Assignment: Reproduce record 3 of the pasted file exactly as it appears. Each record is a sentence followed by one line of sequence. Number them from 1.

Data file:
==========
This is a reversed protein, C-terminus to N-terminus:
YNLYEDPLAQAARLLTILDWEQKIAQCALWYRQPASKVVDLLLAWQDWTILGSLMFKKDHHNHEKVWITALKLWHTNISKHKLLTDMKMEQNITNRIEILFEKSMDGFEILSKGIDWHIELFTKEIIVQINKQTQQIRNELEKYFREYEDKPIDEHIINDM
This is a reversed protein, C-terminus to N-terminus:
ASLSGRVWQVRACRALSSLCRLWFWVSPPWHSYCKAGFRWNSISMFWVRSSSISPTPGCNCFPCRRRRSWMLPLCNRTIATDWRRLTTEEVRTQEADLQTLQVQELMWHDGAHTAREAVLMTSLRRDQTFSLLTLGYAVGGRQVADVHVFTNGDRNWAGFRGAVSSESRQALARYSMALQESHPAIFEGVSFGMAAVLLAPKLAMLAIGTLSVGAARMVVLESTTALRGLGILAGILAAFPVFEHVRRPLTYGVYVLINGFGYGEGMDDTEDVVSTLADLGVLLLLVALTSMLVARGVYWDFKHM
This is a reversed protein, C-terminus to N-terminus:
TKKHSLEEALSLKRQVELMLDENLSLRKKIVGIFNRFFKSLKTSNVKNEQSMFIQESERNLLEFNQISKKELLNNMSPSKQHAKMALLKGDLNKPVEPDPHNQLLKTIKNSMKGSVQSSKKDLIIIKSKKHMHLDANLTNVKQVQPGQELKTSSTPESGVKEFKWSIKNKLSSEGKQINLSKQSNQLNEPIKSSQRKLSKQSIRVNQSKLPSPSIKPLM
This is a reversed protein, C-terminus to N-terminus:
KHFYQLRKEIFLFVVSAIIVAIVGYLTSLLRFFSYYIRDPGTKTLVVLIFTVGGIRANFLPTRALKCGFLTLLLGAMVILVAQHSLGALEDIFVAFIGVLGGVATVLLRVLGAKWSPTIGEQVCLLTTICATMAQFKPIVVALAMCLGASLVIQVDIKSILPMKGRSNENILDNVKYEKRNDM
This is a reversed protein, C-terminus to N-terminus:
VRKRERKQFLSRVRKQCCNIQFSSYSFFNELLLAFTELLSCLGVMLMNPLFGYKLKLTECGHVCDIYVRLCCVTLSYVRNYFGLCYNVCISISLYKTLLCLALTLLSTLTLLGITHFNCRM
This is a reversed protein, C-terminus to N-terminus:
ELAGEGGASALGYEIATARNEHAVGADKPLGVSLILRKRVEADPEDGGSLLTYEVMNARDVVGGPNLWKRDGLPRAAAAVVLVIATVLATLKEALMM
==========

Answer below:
This is a reversed protein, C-terminus to N-terminus:
TKKHSLEEALSLKRQVELMLDENLSLRKKIVGIFNRFFKSLKTSNVKNEQSMFIQESERNLLEFNQISKKELLNNMSPSKQHAKMALLKGDLNKPVEPDPHNQLLKTIKNSMKGSVQSSKKDLIIIKSKKHMHLDANLTNVKQVQPGQELKTSSTPESGVKEFKWSIKNKLSSEGKQINLSKQSNQLNEPIKSSQRKLSKQSIRVNQSKLPSPSIKPLM